Alas! The day for the long awaited English language trip to Prampram had arrived. The excitement in the air was palpable, as students were eager to put into practice, everything that had been taught in the weeks leading to this trip, such as sentence types and descriptive writing. We boarded the buses at 9:00 am and set off in high spirits for our destination. We passed by clusters of lush looking undergrowth, that sported a lovely green colour ,while enjoying a smooth ride since the roads were in good condition, as compared to the roads in other parts in Ghana.
We arrived at our destination at 10:45 am and we were thrown into a state of incredulousness, as the scenery that greeted us was in sharp contrast to what we had observed earlier. Once we got down from the bus, the pungent smell of decomposing fish hit us squarely in the face and it was a very odious smell. We were instructed by our English tutors to start observing and describing the scene before us, as measures were being put in place to organize the serving of our snacks. After the snacks were served which consisted of a sausage roll or tuna sandwich if you preferred that instead and “kalyppo”, eating became an even bigger problem, as large flies hovered around us, touching parts of our food and making us lose our appetite. This was very frustrating, as most people were really hungry, considering the fact that the walk to school drained our very life force and we hadn’t had a meal after this.
After consuming what was left of the snacks, we grabbed our books and pens and walked away from the coconut trees where we were stationed, towards the beach. The smell of human waste was unmistakable, as we walked closer to the beach and as if to emphasize its presence, the smell got stronger as we approached the seashore. The shores of the beach were lined with plastic waste and black rocks covered in moss, helping to control the rush of too much water unto the land. Wooden canoes stood in neat rows on the shore and were painted with oil paint and held interesting inscriptions, most of which were in the Twi and Ga languages. Naked children scurried about with no care in the world. Some lay on the seashore and ended up getting covered with sand, while others took a swim in the murky waters as small waves continuously crashed over their heads and tossed them to and fro. Others decided to perform daredevil tricks, such as standing at the stern of the canoe and jumping to the down to the blanket of sand that lay below. Although it was refreshing to see them having fun, it was also depressing to see children of such ages not being in school ,but rather roaming the seashore without supervision and engaging in all sorts of dangerous acts.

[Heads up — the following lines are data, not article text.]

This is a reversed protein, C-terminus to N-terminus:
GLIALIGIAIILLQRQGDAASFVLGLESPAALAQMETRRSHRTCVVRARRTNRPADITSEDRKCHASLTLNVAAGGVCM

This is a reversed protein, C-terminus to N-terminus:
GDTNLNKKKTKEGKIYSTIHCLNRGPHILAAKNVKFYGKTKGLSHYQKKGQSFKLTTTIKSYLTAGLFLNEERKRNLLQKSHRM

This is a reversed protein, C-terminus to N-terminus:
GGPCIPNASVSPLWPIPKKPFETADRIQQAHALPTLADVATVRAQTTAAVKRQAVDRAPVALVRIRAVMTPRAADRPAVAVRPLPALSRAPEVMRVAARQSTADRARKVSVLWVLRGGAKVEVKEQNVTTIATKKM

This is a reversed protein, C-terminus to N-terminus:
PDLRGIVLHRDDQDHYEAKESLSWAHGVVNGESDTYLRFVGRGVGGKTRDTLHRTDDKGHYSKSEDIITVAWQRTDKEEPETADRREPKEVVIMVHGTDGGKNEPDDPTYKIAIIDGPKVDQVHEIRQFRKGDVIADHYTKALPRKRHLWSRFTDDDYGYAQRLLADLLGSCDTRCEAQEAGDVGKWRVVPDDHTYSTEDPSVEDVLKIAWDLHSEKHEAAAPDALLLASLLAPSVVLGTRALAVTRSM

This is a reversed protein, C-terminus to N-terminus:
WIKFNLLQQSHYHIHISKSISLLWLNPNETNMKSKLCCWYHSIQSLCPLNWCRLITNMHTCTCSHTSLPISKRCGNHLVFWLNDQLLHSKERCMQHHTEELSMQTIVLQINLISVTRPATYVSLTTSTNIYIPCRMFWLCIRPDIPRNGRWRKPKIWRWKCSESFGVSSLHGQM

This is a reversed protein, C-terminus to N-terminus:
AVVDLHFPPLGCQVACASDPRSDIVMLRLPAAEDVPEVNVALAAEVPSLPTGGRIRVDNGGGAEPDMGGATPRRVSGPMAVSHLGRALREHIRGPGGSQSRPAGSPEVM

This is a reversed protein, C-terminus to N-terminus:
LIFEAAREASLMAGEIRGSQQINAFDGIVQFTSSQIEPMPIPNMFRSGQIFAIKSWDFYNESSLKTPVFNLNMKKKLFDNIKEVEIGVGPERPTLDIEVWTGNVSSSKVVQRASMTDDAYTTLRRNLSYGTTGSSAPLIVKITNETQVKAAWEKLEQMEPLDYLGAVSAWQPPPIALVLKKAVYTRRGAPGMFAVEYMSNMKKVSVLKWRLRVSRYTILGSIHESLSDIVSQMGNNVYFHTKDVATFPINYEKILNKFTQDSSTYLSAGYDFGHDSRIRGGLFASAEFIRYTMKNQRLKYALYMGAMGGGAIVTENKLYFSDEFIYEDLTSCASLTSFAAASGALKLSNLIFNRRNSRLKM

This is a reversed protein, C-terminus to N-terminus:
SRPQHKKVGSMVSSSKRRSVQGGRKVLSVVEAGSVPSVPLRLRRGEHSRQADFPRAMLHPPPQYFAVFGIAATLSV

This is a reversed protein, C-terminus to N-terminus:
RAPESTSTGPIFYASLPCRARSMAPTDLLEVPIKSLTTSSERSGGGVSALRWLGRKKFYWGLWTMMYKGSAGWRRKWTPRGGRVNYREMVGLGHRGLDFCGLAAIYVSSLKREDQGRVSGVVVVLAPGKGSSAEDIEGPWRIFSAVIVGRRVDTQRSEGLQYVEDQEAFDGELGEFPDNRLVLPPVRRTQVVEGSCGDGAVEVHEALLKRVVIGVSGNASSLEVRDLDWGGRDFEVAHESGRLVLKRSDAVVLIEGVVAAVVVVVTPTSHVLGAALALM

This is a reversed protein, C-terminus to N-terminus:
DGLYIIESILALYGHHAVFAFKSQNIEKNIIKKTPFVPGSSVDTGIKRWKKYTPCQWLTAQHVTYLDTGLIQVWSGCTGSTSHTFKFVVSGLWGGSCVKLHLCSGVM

Walking along the beach was stressful, as every area of land was covered in sand, requiring for us to use extra force in taking our calculated steps to avoid falling into the pools of water that lay all around. At this point, we were still penning down everything we had observed and watched with interest as a boy used a plank of wood as a makeshift surfing board. Although it was unsuccessful, it was still a very creative option that was explored. We walked around most parts of the beach and wrote descriptions to best fit our observations during the time there, with the help of our committed English tutors. We finished our beach exploration at around 2:00 pm and then boarded the bus for our return trip. We had a stopover at a local eatery, near a beach for our lunch which consisted of jollof rice, grilled chicken and gravy, which had been prepared by the school. It was a truly sumptuous meal. After the meal, we relaxed a little and took pictures on the trending social media snapchat and engaged in lively conversations with our classmates and our tutors.
Sometime after this, we boarded the bus for our return to Tema to be thrown back into the HGIC life of stress and hard work, which we are getting accustomed to. Although it was a welcome change to be out of the confines of the HGIC environment, we still recognized the importance of the schooling experience in its entirety and were partly glad to be back to our second home.
Special thanks to the members of the English department for the initiative taken to enable us test our improving writing skills and utilize our senses, in a bid to pen down works that enable readers to feel every emotion or thought we would like to convey. Many thanks to Mr. Gogovi, Mrs. Achamfuo- Yeboah, Mr. Darko, Mrs. Deborah Sampson, Mr. Essigyan and Ms. De-Graft Hanson for accompanying us on the trip and guiding us on how to describe the scenes before us. We have learnt a great deal from this trip, the salient lesson being one of gratitude, since seeing all those children roaming the area made us think back on all the things we have which we take for granted. It is our hope that we will work to obtain knowledge in the service of Africa to eradicate poverty in our blessed continent. It is our greatest desire that we always remember to be mindful of all in our community. Thanks to our parents for their sacrifices. We appreciate every one of them.